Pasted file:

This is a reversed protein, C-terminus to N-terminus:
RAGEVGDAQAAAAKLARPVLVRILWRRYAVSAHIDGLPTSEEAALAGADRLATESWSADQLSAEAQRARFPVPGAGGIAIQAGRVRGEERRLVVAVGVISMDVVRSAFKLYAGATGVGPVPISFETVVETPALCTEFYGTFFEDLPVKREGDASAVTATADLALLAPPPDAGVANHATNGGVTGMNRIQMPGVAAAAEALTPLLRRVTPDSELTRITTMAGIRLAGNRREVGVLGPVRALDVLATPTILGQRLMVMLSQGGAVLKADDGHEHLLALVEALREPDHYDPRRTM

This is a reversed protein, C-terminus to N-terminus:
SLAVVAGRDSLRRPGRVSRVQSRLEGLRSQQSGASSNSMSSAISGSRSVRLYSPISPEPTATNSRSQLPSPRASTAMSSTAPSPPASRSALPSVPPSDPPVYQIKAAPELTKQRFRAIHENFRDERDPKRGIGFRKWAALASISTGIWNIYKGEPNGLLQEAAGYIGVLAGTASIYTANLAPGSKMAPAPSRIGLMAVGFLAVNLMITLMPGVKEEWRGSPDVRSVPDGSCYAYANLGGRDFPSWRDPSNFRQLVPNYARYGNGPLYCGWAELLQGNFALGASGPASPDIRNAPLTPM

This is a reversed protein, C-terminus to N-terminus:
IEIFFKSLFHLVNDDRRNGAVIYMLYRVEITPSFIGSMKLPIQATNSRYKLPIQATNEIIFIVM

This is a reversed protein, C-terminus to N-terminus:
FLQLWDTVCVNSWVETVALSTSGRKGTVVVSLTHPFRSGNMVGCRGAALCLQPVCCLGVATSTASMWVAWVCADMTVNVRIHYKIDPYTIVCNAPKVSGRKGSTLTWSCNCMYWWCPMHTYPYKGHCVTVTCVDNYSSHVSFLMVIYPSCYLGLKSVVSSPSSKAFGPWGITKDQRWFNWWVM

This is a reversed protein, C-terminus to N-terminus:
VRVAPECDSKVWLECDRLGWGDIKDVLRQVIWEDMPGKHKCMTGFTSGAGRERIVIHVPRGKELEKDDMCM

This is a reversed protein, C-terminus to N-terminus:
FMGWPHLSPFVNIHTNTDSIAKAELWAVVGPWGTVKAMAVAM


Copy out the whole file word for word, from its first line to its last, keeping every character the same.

This is a reversed protein, C-terminus to N-terminus:
RAGEVGDAQAAAAKLARPVLVRILWRRYAVSAHIDGLPTSEEAALAGADRLATESWSADQLSAEAQRARFPVPGAGGIAIQAGRVRGEERRLVVAVGVISMDVVRSAFKLYAGATGVGPVPISFETVVETPALCTEFYGTFFEDLPVKREGDASAVTATADLALLAPPPDAGVANHATNGGVTGMNRIQMPGVAAAAEALTPLLRRVTPDSELTRITTMAGIRLAGNRREVGVLGPVRALDVLATPTILGQRLMVMLSQGGAVLKADDGHEHLLALVEALREPDHYDPRRTM

This is a reversed protein, C-terminus to N-terminus:
SLAVVAGRDSLRRPGRVSRVQSRLEGLRSQQSGASSNSMSSAISGSRSVRLYSPISPEPTATNSRSQLPSPRASTAMSSTAPSPPASRSALPSVPPSDPPVYQIKAAPELTKQRFRAIHENFRDERDPKRGIGFRKWAALASISTGIWNIYKGEPNGLLQEAAGYIGVLAGTASIYTANLAPGSKMAPAPSRIGLMAVGFLAVNLMITLMPGVKEEWRGSPDVRSVPDGSCYAYANLGGRDFPSWRDPSNFRQLVPNYARYGNGPLYCGWAELLQGNFALGASGPASPDIRNAPLTPM

This is a reversed protein, C-terminus to N-terminus:
IEIFFKSLFHLVNDDRRNGAVIYMLYRVEITPSFIGSMKLPIQATNSRYKLPIQATNEIIFIVM

This is a reversed protein, C-terminus to N-terminus:
FLQLWDTVCVNSWVETVALSTSGRKGTVVVSLTHPFRSGNMVGCRGAALCLQPVCCLGVATSTASMWVAWVCADMTVNVRIHYKIDPYTIVCNAPKVSGRKGSTLTWSCNCMYWWCPMHTYPYKGHCVTVTCVDNYSSHVSFLMVIYPSCYLGLKSVVSSPSSKAFGPWGITKDQRWFNWWVM

This is a reversed protein, C-terminus to N-terminus:
VRVAPECDSKVWLECDRLGWGDIKDVLRQVIWEDMPGKHKCMTGFTSGAGRERIVIHVPRGKELEKDDMCM

This is a reversed protein, C-terminus to N-terminus:
FMGWPHLSPFVNIHTNTDSIAKAELWAVVGPWGTVKAMAVAM